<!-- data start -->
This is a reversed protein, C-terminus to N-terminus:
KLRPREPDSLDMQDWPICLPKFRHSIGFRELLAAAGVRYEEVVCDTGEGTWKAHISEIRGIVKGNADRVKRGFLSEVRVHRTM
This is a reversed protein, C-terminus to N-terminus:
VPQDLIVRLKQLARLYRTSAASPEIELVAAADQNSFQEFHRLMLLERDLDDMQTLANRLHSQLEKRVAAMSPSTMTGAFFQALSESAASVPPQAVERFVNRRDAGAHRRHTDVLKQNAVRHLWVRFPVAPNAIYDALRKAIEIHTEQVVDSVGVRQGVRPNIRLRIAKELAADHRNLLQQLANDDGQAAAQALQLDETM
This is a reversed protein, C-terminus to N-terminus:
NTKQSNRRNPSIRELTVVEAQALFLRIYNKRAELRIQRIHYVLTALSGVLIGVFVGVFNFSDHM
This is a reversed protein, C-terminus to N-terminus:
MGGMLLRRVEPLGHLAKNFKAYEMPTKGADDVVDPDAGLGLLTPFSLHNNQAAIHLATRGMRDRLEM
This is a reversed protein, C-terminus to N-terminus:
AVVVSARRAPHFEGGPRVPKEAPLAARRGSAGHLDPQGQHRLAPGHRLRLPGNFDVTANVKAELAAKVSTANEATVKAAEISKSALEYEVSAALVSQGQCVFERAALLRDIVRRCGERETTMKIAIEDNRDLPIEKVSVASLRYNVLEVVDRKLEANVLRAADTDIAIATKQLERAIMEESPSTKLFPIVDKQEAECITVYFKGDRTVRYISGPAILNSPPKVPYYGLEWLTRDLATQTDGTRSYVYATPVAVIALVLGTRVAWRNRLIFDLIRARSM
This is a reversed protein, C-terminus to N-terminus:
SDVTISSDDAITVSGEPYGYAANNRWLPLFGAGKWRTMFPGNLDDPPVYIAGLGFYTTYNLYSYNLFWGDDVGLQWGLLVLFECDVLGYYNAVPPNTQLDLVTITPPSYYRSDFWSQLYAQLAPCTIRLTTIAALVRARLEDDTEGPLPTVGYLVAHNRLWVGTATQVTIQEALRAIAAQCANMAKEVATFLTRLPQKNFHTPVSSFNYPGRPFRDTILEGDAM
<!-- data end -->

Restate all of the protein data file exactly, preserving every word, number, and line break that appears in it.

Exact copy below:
This is a reversed protein, C-terminus to N-terminus:
KLRPREPDSLDMQDWPICLPKFRHSIGFRELLAAAGVRYEEVVCDTGEGTWKAHISEIRGIVKGNADRVKRGFLSEVRVHRTM
This is a reversed protein, C-terminus to N-terminus:
VPQDLIVRLKQLARLYRTSAASPEIELVAAADQNSFQEFHRLMLLERDLDDMQTLANRLHSQLEKRVAAMSPSTMTGAFFQALSESAASVPPQAVERFVNRRDAGAHRRHTDVLKQNAVRHLWVRFPVAPNAIYDALRKAIEIHTEQVVDSVGVRQGVRPNIRLRIAKELAADHRNLLQQLANDDGQAAAQALQLDETM
This is a reversed protein, C-terminus to N-terminus:
NTKQSNRRNPSIRELTVVEAQALFLRIYNKRAELRIQRIHYVLTALSGVLIGVFVGVFNFSDHM
This is a reversed protein, C-terminus to N-terminus:
MGGMLLRRVEPLGHLAKNFKAYEMPTKGADDVVDPDAGLGLLTPFSLHNNQAAIHLATRGMRDRLEM
This is a reversed protein, C-terminus to N-terminus:
AVVVSARRAPHFEGGPRVPKEAPLAARRGSAGHLDPQGQHRLAPGHRLRLPGNFDVTANVKAELAAKVSTANEATVKAAEISKSALEYEVSAALVSQGQCVFERAALLRDIVRRCGERETTMKIAIEDNRDLPIEKVSVASLRYNVLEVVDRKLEANVLRAADTDIAIATKQLERAIMEESPSTKLFPIVDKQEAECITVYFKGDRTVRYISGPAILNSPPKVPYYGLEWLTRDLATQTDGTRSYVYATPVAVIALVLGTRVAWRNRLIFDLIRARSM
This is a reversed protein, C-terminus to N-terminus:
SDVTISSDDAITVSGEPYGYAANNRWLPLFGAGKWRTMFPGNLDDPPVYIAGLGFYTTYNLYSYNLFWGDDVGLQWGLLVLFECDVLGYYNAVPPNTQLDLVTITPPSYYRSDFWSQLYAQLAPCTIRLTTIAALVRARLEDDTEGPLPTVGYLVAHNRLWVGTATQVTIQEALRAIAAQCANMAKEVATFLTRLPQKNFHTPVSSFNYPGRPFRDTILEGDAM